Little Nora’s Elevator Adventure

I was waiting for the elevator on the ninth floor of my hotel, when a woman asked me if I was who she thought I was.

“Possibly,” I said.

The woman screamed with delight, and told me she loved me, which I took as a great compliment. Her name was Colleen, and she and her family were visiting from Kansas City. Meanwhile, the elevator arrived, and Colleen’s daughter, Nora – anxious no doubt to begin her big day in San Diego – walked in.

“Could I take a photo with you,” said Colleen?
“Sure,” I said.

As Colleen navigated the mysteries of her smart phone, Nora looked on from the interior of the elevator. Perhaps she was too short to reach the control panel, or simply unfamiliar with the “door open” button. Either way, she did nothing to stop the elevator doors from closing, as her mom and I chatted about the next season of Returning the Favor, beginning June 19th.

Actually, that’s not entirely true. As the doors slowly closed, Nora did in fact, do something – she screamed. Unlike her mother’s earlier scream, Nora’s yelp was not an expression of delight; this was a wail of deep and abiding concern; a primal squeal unique to three-year olds who realize they’re about to go for a ride in a mechanical box all by themselves. A truly pitiful sound, followed by, “M-O-M-M-Y!!!!!!!”

Nora’s scream got my attention, along with everyone else in San Diego, including Colleen, who responded with a scream of her own and bolted toward the closing doors. Too late. In a flash, mother and daughter were separated. I hit the call button, but not in time. The elevator was on its way to the lobby.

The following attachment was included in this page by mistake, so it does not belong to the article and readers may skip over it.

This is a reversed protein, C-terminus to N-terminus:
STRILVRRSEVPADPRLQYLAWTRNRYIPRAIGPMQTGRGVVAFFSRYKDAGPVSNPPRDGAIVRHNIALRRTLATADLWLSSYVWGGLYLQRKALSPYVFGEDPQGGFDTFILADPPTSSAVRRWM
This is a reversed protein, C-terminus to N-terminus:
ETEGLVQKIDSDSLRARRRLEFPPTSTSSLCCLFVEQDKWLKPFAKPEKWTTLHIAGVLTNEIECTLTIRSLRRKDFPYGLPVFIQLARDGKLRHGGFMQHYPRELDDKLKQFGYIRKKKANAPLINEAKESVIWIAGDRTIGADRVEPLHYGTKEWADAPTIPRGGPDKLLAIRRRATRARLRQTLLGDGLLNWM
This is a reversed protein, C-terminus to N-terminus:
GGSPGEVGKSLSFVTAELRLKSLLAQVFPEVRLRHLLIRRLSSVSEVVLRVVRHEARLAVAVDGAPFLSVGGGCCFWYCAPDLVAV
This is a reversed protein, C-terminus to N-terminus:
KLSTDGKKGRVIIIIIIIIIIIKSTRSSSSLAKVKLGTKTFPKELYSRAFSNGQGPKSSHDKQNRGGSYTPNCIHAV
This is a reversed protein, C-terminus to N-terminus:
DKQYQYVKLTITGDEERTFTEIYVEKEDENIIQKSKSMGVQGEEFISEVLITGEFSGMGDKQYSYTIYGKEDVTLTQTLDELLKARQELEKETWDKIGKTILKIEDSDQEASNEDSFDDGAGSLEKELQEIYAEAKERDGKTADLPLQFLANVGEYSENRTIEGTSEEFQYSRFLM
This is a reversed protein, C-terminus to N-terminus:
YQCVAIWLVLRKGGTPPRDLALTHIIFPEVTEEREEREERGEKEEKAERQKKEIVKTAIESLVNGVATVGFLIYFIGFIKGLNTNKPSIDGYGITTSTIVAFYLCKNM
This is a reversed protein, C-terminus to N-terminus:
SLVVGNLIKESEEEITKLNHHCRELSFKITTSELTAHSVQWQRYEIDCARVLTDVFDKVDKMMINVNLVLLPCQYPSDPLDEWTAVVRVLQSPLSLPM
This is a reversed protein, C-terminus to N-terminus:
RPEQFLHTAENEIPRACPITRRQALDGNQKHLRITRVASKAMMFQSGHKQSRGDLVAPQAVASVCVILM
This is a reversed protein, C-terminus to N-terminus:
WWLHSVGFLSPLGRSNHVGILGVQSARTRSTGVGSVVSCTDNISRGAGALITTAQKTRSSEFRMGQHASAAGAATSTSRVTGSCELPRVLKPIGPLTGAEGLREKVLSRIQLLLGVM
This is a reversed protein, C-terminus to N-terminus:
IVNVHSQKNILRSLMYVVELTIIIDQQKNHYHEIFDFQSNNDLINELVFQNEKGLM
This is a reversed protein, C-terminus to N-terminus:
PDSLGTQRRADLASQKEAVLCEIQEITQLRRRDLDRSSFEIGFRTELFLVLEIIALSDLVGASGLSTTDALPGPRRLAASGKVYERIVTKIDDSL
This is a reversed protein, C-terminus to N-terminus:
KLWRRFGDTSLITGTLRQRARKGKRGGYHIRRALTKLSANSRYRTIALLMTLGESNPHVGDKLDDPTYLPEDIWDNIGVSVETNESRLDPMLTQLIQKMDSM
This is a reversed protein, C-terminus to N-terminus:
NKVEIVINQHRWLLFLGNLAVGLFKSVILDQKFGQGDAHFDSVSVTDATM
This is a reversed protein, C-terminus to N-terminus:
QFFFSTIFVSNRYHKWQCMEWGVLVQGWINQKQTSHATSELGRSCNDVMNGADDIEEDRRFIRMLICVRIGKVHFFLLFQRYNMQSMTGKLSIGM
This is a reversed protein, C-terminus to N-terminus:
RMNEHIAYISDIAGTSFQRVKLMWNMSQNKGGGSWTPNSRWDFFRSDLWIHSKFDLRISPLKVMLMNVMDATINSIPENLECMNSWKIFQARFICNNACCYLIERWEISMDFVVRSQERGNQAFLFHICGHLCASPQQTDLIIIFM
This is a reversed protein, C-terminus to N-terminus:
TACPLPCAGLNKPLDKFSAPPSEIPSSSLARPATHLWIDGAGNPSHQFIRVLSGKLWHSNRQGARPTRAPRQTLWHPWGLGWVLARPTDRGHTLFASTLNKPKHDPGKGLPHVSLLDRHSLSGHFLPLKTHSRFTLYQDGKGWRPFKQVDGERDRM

As Nora’s screams faded into the distance, Colleen and I waited for the next car. It seemed like a very long wait. When it finally arrived, Colleen dove in and headed to the lobby. I stayed behind, thinking perhaps Nora might somehow return to ninth floor. I also called the front desk and told them to keep an eye out for a distraught three-year old. Then it occurred to me that the elevator could have very likely stopped on any one of eight floors on its way to the lobby.

How would little Nora process that? The waiting area would look identical on every floor. What would she do when the doors opened on the fifth floor, and Mommy wasn’t there? Would she run out, or would she stay in? Do three-year olds even understand the concept of elevators? I don’t know. So I ran down the stairs, checking each floor for signs of a hysterical child.

I found them in the lobby, reunited and relieved. Colleen got her selfie. I got a photo too, which Colleen said I could post. I didn’t get permission form Nora, but I’m pretty sure she’s cool with it.

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